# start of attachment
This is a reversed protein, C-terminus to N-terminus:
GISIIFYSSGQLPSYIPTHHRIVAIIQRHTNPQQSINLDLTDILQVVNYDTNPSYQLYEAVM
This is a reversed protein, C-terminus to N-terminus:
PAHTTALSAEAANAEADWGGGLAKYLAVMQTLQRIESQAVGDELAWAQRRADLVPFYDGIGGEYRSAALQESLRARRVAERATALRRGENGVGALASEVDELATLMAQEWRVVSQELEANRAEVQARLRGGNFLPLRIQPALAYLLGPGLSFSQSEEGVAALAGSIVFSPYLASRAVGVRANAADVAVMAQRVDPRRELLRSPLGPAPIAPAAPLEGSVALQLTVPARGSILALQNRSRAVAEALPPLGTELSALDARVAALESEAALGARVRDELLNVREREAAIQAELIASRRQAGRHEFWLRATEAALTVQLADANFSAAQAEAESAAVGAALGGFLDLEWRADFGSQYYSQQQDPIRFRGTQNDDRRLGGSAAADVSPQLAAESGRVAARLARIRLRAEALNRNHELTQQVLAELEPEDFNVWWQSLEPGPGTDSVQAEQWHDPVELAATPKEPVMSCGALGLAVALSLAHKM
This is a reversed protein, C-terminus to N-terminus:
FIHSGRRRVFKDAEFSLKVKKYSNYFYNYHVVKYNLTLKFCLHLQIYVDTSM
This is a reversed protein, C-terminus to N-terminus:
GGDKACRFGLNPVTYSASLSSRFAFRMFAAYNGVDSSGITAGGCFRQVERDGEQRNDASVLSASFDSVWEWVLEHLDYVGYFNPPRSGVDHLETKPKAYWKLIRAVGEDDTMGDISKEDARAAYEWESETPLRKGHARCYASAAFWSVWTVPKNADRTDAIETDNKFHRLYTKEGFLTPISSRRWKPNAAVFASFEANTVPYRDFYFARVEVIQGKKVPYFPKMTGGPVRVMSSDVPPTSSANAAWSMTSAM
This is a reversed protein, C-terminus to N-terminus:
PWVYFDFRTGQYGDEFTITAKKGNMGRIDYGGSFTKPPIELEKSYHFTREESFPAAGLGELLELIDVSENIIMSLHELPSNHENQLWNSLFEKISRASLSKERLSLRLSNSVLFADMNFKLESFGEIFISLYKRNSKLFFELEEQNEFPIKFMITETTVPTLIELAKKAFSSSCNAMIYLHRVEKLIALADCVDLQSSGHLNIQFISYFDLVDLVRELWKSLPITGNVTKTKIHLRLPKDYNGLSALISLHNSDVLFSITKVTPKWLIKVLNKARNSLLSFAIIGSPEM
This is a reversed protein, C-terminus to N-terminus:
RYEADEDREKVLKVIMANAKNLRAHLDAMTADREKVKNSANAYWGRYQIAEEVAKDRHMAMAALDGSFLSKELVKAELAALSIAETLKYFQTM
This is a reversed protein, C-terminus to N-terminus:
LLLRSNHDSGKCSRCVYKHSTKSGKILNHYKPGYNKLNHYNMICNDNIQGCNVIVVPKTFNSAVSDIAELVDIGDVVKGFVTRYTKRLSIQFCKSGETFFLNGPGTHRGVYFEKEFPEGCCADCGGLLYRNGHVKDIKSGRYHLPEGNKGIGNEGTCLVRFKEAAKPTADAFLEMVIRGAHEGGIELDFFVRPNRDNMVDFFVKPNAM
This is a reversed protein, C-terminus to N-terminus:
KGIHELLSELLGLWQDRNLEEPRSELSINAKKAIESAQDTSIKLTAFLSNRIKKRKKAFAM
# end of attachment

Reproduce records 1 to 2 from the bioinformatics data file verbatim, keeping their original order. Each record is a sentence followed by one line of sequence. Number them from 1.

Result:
This is a reversed protein, C-terminus to N-terminus:
GISIIFYSSGQLPSYIPTHHRIVAIIQRHTNPQQSINLDLTDILQVVNYDTNPSYQLYEAVM
This is a reversed protein, C-terminus to N-terminus:
PAHTTALSAEAANAEADWGGGLAKYLAVMQTLQRIESQAVGDELAWAQRRADLVPFYDGIGGEYRSAALQESLRARRVAERATALRRGENGVGALASEVDELATLMAQEWRVVSQELEANRAEVQARLRGGNFLPLRIQPALAYLLGPGLSFSQSEEGVAALAGSIVFSPYLASRAVGVRANAADVAVMAQRVDPRRELLRSPLGPAPIAPAAPLEGSVALQLTVPARGSILALQNRSRAVAEALPPLGTELSALDARVAALESEAALGARVRDELLNVREREAAIQAELIASRRQAGRHEFWLRATEAALTVQLADANFSAAQAEAESAAVGAALGGFLDLEWRADFGSQYYSQQQDPIRFRGTQNDDRRLGGSAAADVSPQLAAESGRVAARLARIRLRAEALNRNHELTQQVLAELEPEDFNVWWQSLEPGPGTDSVQAEQWHDPVELAATPKEPVMSCGALGLAVALSLAHKM